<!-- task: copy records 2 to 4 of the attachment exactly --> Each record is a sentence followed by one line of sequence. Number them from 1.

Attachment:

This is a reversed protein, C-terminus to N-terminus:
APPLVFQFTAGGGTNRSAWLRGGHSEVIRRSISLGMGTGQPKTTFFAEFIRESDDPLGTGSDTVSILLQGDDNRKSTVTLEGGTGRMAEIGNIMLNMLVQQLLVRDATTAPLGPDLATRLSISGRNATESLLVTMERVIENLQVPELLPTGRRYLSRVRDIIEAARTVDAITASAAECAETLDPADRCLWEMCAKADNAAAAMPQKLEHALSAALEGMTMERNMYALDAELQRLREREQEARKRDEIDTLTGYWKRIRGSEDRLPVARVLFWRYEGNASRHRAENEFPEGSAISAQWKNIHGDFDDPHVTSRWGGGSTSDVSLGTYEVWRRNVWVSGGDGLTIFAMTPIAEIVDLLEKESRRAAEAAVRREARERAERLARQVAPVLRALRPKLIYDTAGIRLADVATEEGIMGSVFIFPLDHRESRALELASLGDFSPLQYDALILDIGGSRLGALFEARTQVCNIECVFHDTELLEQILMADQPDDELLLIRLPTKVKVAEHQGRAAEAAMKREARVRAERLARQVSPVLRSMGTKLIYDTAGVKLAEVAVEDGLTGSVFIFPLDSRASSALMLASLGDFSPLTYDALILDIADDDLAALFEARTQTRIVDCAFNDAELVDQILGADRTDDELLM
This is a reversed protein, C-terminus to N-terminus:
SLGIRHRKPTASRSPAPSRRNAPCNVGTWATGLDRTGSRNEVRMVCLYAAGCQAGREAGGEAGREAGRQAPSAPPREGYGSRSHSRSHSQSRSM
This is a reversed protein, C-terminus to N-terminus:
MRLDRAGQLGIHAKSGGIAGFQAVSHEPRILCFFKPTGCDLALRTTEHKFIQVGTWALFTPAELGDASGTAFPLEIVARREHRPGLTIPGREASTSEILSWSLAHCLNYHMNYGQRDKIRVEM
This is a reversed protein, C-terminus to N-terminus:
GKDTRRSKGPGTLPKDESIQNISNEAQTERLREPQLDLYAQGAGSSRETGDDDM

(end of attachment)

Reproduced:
This is a reversed protein, C-terminus to N-terminus:
SLGIRHRKPTASRSPAPSRRNAPCNVGTWATGLDRTGSRNEVRMVCLYAAGCQAGREAGGEAGREAGRQAPSAPPREGYGSRSHSRSHSQSRSM
This is a reversed protein, C-terminus to N-terminus:
MRLDRAGQLGIHAKSGGIAGFQAVSHEPRILCFFKPTGCDLALRTTEHKFIQVGTWALFTPAELGDASGTAFPLEIVARREHRPGLTIPGREASTSEILSWSLAHCLNYHMNYGQRDKIRVEM
This is a reversed protein, C-terminus to N-terminus:
GKDTRRSKGPGTLPKDESIQNISNEAQTERLREPQLDLYAQGAGSSRETGDDDM